Heat a tbsp. of olive oil and add mushrooms and saute till they sweat. Add drained spinach and continue for a minute. Remove and pour into another cool vessel. Add the tofu paste and adjust seasonings. Add 1/4 tsp. of marmite and mix well till the ingredients are uniformly distributed. Heat a non-stick griddle and pour two ladlefuls of the mixture. Cover and cook for 2-3minutes on medium flame till bubbly. Open and with a pancake turner, scramble the pancake turning it around and cooking for a minute more till you get a firm scramble. Turn onto a plate and repeat with the rest of the tofu. The scramble should not take more than 5 minutes to prepare.
Vegan Tofu Scramble with spinach and mushrooms
Grease the bottom of an 8x8" square non-stick baking pan.
Arrange two lasagne sheets side by side. They will overlap a little and that is fine. Use a pastry brush and brush a little olive oil over this.
Spread 4-5tbsps. of the first layer of chunky tomato sauce so that it really sits on top of the layer and there are no bald patches.
Place two lasagne sheets as before. Brush with a little oil again. Top with about 2 tbsps. of pesto and spread well uniformly.
Place two lasagne sheets and brush again with oil. Top generously with the scrambled tofu-spinach-mushroom cheese. About 4-5 tbsps.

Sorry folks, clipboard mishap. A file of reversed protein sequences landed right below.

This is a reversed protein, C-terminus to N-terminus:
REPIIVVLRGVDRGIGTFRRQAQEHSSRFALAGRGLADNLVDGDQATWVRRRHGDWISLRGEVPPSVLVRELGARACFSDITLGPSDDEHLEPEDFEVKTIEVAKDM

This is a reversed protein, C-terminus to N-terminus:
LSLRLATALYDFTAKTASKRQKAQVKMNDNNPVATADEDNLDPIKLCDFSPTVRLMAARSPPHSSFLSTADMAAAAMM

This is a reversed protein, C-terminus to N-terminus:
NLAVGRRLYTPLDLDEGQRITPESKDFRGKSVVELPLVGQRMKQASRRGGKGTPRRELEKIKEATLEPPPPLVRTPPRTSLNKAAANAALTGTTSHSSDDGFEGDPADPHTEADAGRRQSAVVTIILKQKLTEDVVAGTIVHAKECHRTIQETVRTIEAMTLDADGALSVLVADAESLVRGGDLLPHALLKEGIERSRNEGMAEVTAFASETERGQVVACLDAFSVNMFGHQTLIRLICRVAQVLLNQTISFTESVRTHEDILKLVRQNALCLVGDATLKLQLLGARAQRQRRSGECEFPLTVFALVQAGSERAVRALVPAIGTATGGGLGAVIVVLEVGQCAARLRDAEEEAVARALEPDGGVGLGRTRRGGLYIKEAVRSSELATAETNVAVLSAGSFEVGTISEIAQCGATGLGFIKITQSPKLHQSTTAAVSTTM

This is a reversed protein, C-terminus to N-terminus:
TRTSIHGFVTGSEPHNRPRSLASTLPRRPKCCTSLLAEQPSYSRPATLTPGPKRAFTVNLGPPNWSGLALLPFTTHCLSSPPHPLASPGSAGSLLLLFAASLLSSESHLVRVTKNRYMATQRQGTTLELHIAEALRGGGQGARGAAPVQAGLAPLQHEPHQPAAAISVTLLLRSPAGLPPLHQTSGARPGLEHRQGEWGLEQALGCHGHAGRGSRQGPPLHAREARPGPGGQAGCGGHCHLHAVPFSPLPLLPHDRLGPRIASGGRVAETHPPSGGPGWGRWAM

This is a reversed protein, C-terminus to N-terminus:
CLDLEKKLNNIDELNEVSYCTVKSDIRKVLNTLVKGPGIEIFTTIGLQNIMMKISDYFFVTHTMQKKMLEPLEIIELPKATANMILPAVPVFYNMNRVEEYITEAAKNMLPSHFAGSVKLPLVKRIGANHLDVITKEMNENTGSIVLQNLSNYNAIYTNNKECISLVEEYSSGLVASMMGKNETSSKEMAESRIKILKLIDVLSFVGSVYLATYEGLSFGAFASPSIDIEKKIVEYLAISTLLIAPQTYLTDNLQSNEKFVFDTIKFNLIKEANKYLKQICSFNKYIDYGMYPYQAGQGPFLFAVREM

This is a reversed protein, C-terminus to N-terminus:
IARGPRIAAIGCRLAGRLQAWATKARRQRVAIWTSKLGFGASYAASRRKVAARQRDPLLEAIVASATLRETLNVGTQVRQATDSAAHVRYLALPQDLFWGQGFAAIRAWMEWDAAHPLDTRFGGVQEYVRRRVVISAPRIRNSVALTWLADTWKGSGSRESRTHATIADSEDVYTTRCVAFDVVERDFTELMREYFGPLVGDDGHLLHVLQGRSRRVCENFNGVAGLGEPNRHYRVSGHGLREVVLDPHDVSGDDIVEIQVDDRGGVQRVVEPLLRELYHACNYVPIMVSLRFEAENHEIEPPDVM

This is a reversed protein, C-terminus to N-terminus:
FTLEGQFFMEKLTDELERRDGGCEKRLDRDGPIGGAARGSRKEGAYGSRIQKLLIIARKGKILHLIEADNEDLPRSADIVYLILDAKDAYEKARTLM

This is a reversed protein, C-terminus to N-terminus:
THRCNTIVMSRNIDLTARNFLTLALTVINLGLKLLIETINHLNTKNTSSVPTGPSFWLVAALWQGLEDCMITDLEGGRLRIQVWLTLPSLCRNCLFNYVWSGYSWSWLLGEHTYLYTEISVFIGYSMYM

Place two lasagne sheets and brush again with oil. Top with chunky tomato sauce like before.
Top again with greased lasagne sheets.
Bake for about 25-30 minutes. I found that my top sheet crackled and bent back from the sides. This is because it did not have a sauce or cheese topping to weigh it down. You may top with bechamel sauce or grated parmesan cheese. I topped half with cheese for others in the family and that part did not bend upward. When I served it at the get-together I also poured some bechamel sauce.
If you do not want the browning cover with a foil but I liked it crusty and all. It was a hit and that's what matters most!
We also had spicy baked potatoes flavoured with oregano and parsley. You have here the wall I keep hiding in most of my pictures but had no time to this once as the background! It badly needs our attention and had it had a voice it would have cried out mercifully especially if it knew that the owners are planning to buy a camera lens at such a time:).
Spicy baked potatoes
Labels: Cooking lasagne, How to make vegan lasagne?, Italian, Lasagne noodles, Sunshinemom, Vegan Italian, Vegan Italian Lasagna, Vegan Main Dish, Vegan Pasta Recipe, Vegan Pasta Sauce